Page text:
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Pass arguments into C program from command line

I am trying to pass three arguments from terminal into a function called replace. I would like to know if it is possible to do the following from terminal

  % ./replace d DDD mytest.tx

I have looked online but can only find information on passing values directly to main() and not the function inside.

Edit: I have edited the main functions as following:

void replace(char* string_a, char* string_b, char* string_f)
 {
  }

int main(int argc, char *argv[])
  { 
       if(argc < 4)
  { 
    printf("Not enough arguments\n");
   return 0;
  }

replace(argv[1],argv[2],argv[3]);
 }
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marked as duplicate by Jens Gustedt, Ben D, Mark, Jason Sturges, BЈовић Sep 25 '12 at 18:42

This question has been asked before and already has an answer. If those answers do not fully address your question, please ask a new question.

2  
Why not pass them to main() then to the function from there? Why are you trying to by-pass sending them to main()? –  Mike Sep 25 '12 at 14:44

6 Answers 6

up vote 3 down vote accepted

Your main function should be in the format:

int main ( int argc, char *argv[] )

argv is a pointer to your arguments. Note that the first argument is the name of your program.

Here is a lesson on command line arguments:

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All stand-alone proper C programs start their execution in main(). That's just how the language works.

So what you need to do is call replace() from main(), after verifying and interpreting the arguments. The command-line arguments will be in the standard int argc, char *argv[] parameters to main().

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The thing you want to do is use main's argument list.

You can use the following signature:

int main(int argc, char* argv[]), where argv is a pointer to the argument list, passed from the command line.

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Course you can, main prototype is int main(int ac, char **av) where ac is the number of arguments passed to the program and char** is an array of arrays containing the arguments passed to the program.

For example for your code :

int main(int ac, char **av)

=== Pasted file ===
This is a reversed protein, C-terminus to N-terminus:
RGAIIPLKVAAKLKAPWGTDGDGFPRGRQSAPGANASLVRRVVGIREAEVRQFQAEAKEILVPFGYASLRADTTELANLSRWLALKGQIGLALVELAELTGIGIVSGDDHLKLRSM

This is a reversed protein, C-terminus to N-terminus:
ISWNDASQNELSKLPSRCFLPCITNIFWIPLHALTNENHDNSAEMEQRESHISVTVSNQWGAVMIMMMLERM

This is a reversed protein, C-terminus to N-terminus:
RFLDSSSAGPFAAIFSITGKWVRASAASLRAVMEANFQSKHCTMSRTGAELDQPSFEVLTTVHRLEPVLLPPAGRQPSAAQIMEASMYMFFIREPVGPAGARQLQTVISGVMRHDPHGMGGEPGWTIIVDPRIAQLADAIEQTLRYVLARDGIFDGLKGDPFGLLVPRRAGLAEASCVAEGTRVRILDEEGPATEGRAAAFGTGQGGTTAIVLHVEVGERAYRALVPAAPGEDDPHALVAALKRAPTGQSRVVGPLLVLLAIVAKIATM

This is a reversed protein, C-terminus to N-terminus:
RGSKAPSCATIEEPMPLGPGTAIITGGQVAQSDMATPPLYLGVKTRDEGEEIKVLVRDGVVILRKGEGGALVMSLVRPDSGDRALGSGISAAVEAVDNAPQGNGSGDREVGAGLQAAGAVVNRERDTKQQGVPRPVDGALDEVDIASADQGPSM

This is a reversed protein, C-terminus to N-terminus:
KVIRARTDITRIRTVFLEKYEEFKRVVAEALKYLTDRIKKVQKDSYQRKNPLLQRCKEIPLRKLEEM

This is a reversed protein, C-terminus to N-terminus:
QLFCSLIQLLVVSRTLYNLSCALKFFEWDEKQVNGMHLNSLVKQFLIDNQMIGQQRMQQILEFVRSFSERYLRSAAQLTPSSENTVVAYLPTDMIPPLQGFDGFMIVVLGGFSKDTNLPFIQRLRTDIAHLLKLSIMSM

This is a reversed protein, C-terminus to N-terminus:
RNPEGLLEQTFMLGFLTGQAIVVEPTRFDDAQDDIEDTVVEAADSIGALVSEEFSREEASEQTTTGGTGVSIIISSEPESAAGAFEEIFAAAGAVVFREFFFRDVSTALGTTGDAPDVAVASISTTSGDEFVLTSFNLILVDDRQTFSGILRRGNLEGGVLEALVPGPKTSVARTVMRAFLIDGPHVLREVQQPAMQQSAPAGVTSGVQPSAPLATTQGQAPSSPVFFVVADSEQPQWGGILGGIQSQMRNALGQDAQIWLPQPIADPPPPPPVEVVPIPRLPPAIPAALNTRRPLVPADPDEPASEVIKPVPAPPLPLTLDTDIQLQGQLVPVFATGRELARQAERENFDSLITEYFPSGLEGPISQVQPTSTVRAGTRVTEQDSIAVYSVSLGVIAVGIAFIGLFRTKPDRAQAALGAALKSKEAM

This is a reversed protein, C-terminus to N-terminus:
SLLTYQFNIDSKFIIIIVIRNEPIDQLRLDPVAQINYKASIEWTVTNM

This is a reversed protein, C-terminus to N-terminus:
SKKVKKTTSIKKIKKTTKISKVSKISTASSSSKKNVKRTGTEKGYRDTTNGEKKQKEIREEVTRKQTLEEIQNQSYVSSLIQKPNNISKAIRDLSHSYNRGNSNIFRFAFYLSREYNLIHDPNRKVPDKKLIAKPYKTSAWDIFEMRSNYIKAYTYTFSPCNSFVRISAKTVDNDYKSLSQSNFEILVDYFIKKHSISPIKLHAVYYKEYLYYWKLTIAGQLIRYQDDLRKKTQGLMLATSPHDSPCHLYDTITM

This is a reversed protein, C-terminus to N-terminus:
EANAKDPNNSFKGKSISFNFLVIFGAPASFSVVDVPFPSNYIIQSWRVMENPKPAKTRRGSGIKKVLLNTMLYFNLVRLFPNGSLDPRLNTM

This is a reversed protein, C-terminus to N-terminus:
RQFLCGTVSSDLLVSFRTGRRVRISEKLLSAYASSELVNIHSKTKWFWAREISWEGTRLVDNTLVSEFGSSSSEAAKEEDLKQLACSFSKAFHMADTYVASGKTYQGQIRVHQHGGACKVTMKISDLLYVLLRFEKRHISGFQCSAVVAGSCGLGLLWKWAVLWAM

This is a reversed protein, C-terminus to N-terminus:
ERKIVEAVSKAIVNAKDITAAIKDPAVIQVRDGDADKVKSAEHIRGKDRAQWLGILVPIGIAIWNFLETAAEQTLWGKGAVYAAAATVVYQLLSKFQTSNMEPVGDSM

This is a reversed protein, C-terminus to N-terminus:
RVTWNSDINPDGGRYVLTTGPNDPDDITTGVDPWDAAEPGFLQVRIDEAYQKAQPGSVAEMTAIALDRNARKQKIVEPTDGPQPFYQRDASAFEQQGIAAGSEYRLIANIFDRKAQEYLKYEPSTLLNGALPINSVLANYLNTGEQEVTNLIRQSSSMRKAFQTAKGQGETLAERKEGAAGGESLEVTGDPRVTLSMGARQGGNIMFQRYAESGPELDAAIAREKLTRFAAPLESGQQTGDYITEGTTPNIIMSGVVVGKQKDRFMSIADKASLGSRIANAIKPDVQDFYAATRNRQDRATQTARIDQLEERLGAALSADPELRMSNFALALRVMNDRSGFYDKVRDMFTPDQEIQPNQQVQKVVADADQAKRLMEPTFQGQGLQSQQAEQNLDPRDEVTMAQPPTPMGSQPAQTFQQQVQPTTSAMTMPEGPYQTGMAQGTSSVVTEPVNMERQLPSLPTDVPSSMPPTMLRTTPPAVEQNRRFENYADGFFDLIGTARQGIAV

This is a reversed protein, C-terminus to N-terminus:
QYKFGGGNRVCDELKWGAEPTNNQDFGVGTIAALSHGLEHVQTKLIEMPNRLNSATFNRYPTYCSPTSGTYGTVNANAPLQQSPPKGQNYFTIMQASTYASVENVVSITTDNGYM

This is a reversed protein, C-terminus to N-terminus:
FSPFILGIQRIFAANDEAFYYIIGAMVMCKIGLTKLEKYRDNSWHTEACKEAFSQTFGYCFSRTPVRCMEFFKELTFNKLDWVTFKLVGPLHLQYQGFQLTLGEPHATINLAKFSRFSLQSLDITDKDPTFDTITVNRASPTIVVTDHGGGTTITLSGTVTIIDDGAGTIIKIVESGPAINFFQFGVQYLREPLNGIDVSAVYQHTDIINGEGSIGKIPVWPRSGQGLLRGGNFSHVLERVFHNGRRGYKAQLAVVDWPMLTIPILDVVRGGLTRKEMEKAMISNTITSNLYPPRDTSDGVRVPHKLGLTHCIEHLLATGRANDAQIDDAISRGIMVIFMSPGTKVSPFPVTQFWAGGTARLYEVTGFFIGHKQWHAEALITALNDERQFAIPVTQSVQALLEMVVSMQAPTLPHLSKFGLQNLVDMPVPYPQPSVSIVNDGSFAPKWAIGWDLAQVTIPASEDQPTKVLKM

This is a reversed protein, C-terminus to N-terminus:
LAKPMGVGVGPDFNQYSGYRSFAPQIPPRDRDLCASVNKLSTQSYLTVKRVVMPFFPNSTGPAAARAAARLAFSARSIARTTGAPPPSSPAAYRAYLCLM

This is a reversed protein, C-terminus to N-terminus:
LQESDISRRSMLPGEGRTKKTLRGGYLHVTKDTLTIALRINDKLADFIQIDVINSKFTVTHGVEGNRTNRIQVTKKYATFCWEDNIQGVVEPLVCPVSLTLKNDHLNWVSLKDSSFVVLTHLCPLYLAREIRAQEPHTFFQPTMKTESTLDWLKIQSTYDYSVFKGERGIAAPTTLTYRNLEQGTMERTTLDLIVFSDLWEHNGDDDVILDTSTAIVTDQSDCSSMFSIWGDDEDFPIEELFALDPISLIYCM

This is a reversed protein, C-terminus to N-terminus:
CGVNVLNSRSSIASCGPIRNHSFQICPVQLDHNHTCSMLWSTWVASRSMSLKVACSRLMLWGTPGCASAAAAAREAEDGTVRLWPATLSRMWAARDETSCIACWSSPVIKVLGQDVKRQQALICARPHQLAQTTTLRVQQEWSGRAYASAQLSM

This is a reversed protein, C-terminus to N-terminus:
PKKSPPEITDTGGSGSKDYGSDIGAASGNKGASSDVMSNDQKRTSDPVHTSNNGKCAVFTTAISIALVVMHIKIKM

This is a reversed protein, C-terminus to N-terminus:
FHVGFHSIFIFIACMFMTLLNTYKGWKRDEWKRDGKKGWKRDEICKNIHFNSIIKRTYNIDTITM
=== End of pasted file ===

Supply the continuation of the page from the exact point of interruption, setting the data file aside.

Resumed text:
{
      void replace (av[1], av[2], av[3])
        { 
         .......
        }

     }

If you launch your exec as : ./replace d DDD mytest.tx, av[0] will be your program name, av[1] will be d, av[2] DDD and av[3] mytest.tx

Good luck !

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Actually av[0] will be the name of the program as Lews Therin has correctly pointed out. –  Tomislav Dyulgerov Sep 25 '12 at 14:49
    
Yep mistaken this =S Edited ! –  Simon MILHAU Sep 25 '12 at 14:50

Look up argc and argv.

argc is the number of arguments and argv is an array of pointers to your arguments.

so your code should look something like this:

void replace (char string_a[],char string_b[], char string_f[])
{
    //...
}

int main(int argc, char *argv[])
{
    if(argc < 4)
    {
        printf("Not enough arguments\n");
        return 0;
    }

    replace(argv[1], argv[2], argv[3]);
}

Also remember that the first item in argv (argv[0]) is the path of the executing program.

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To answer your exact question: I am trying to pass three arguments from terminal into a function called replace. No, you cannot by-pass sending the arguments to main.

The C language is defined such that it looks for a main() entry point into the program, it complains if you don't have one. Because main() is expected to be present it is used as the entry point for any command line arguments:

[void | int] main(int argc, char *argv[]) 

where argc is the number of command line arguments and argv[] is an array of character pointers ("string" versions of your argument list)

If you want to pass them to replace you really just have to send them straight through:

int main(int argc, char *argv[]){
  if argc is big enough to satisfy
     replace(argv's)

If you really don't want main() knowing about the arguments you need to store they in a file or get them at run time from stdin from your replace() function.

If you're trying to have "replace" BE your main function, that can be possible if your linker allows you to define the entry point.

Again... not really sure what your goal is here.

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Thanks for the explanation. No, I am not trying to bypass main; my goal is simply to call replace from terminal. –  user1072706 Sep 25 '12 at 15:15

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